The WGI report is now in its final stages and the major conclusions will be finalised and released on 27 September. It is at that point that we should debate its findings and their implications.

Further parts of the report, from its Working Group II and III, as well as a final version of the whole report will be published next year.

The Mail article also discusses the recent pause in warming, which the Met Office looked at in a series of papers, released in July. Many of the issues raised in the article are addressed in those reports, which you can see on our website.

The article also goes on to mention some of the claims made in a commentary published by Nic Lewis yesterday. This is a lengthy and technical commentary covering several topics and will require time to provide as helpful a response as possible, so further comment will be released in due course.

There are a couple of points raised in the Mail story which should be addressed now, however.

The article states that the Met Office’s ‘flagship’ model (referring to our Earth System Model known as HadGEM2-ES) is too sensitive to greenhouse gases and therefore overestimates the possible temperature changes we may see by 2100.

There is no scientific evidence to support this claim. It is indeed the case that HadGEM2-ES is among the most sensitive models used by the IPCC (something the Met Office itself has discussed in a science paper published early this year), but it lies within the accepted range of climate sensitivity highlighted by the IPCC.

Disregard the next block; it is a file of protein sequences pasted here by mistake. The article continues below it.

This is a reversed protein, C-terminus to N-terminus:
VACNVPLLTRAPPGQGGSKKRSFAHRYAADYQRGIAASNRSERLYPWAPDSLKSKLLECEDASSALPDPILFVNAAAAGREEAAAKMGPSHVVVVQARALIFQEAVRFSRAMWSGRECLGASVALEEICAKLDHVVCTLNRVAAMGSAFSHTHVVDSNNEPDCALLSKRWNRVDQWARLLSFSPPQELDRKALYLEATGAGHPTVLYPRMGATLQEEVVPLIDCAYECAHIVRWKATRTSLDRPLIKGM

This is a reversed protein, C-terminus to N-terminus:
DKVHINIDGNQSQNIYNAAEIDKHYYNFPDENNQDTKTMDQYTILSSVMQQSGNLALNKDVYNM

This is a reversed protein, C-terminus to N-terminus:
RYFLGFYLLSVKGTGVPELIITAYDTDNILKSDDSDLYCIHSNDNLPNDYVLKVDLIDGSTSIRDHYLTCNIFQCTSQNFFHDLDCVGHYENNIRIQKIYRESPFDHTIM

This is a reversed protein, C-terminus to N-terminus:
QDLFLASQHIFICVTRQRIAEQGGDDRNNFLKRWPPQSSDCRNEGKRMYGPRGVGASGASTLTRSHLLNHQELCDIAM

Equally when HadGEM2-ES is evaluated against many aspects of the observed climate, including those that are critical for determining the climate sensitivity, it has proved to be amongst the most skilful models in the world.

Finally, in our aim to provide the best possible scientific advice to the UK Government, the Met Office draws on all the scientific evidence available to us. This includes many other physically based climate models from leading research centres around the world, which provide a range of climate sensitivities and a range of potential future warming.





Is Arctic sea ice shrinking or expanding?

13 09 2013

The decline of Arctic sea ice is often pointed to as one of the most visible indicators of a warming world but earlier this week the Mail on Sunday published an article claiming the ice is in recovery. This was followed by similar stories in The Express and The Telegraph.

However, yesterday there were stories on BBC online and CBS News, among others, saying satellite evidence confirms the ongoing story of long-term decline. So what’s really going on?

Year to year variability

Arctic summer sea ice extent has a lot of year to year variability because it can be heavily influenced by weather patterns:

- temperatures naturally vary from one year to the next;
- the amount of cloud can affect the amount of surface melting;
- summer storms can also break up ice, which can accelerate the melting process;
- settled conditions can be more conducive to ice forming;
- winds may act to spread out the ice or push it together.

Due to this high degree of variability, it’s important to look past short term fluctuations in sea ice extent and look at the longer records.